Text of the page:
• ∆S = change in entropy of a system.

  • ∆H = change in the enthalpy of a system.

Helmholtz Equation Derivation

The wave equation is given by,

Separating the variables, we get, u(r , t) = A(r) T(t)...(2)

Now substituting (2) in (1):  

Here, the expression on LHs depends on r.  While the expression on RHS depends on t.These two equations are valid only if both sides are equal to some constant value. On solving linear partial differential equations by separation of variables. We obtained two equations i.e., one for A (r)  and the other for T(t).

Hence, we have obtained the Helmholtz equation where - is a separation constant.      

Helmholtz Free Energy Equation Derivation

Helmholtz function is given by,

 F = U - TS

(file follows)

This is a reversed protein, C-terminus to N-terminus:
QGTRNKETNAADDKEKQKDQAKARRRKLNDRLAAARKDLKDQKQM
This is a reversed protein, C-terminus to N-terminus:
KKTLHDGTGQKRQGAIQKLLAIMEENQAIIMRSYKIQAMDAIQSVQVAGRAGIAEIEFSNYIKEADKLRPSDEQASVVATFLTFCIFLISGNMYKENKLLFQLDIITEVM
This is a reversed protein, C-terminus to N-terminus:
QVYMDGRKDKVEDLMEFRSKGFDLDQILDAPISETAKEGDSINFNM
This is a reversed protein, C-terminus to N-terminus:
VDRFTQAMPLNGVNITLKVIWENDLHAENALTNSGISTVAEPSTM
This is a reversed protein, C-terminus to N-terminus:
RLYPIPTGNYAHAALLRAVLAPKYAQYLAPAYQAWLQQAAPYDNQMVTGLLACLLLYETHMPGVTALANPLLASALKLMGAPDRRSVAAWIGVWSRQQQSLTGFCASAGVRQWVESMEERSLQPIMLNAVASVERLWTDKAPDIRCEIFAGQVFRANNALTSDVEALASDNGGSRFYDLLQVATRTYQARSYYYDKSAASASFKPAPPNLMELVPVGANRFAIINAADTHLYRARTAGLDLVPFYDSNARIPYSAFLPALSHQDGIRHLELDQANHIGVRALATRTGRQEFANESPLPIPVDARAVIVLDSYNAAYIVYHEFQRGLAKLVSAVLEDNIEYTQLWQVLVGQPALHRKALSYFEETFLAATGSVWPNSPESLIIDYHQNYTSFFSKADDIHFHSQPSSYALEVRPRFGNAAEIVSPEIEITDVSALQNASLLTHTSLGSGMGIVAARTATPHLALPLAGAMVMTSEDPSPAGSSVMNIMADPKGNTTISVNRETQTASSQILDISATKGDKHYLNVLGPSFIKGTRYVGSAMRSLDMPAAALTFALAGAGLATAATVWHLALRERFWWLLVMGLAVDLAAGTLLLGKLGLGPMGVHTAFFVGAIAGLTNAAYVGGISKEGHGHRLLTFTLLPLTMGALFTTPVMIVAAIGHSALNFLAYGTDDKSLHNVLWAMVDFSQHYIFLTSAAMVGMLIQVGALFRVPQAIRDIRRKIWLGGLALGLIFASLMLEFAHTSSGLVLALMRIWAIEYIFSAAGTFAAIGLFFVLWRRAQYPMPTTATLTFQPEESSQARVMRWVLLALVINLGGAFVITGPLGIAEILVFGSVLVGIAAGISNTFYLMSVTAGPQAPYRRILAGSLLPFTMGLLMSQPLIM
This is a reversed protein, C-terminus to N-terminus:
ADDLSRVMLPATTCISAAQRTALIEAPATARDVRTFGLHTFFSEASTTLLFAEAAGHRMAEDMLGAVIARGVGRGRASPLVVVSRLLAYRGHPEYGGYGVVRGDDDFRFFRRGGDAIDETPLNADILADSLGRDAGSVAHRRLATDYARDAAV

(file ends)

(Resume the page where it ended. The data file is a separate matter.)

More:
U = Internal energy

T = Temperature

S = Entropy

Fi is the initial helmholtz function and Fr being the final function.

During the isothermal (constant temperature) reversible process,  work done will be:                    

W   ≤    Fi - Fr

This statement says that the helmholtz function gets converted to the work. That’s why this function is also called free energy in thermodynamics.


Let’s say an isolated system acquires a δQ heat from surroundings, while the temperature remains constant. So, Entropy gained by the system = dS

Entropy lost by surroundings = δQ/T

Acc to 2nd law of thermodynamics, net entropy =  positive

From Classius inequality:                                

dS - δQ/T ≥ 0                               

dS  ≥ δQ/T

Multiplying by T both the sides, we get                      

 TdS  ≥  δQ

Now putting  

δQ = dU + δW (1st law of thermodynamics)                 

TdS ≥ (dU + δW)

Now,    TdS ≥  dU + δW       Or,     δW   ≤ TdS - dU           

Integrating both the sides:  


w Sr Ur \[\int\] δW ≤ T\[\int\]dS - \[\int\] dU 0 Si Ui W ≤ T (Sr - Si) - (Ur - Ui) W ≤ (Ui - TSi) - (Ur - TSr)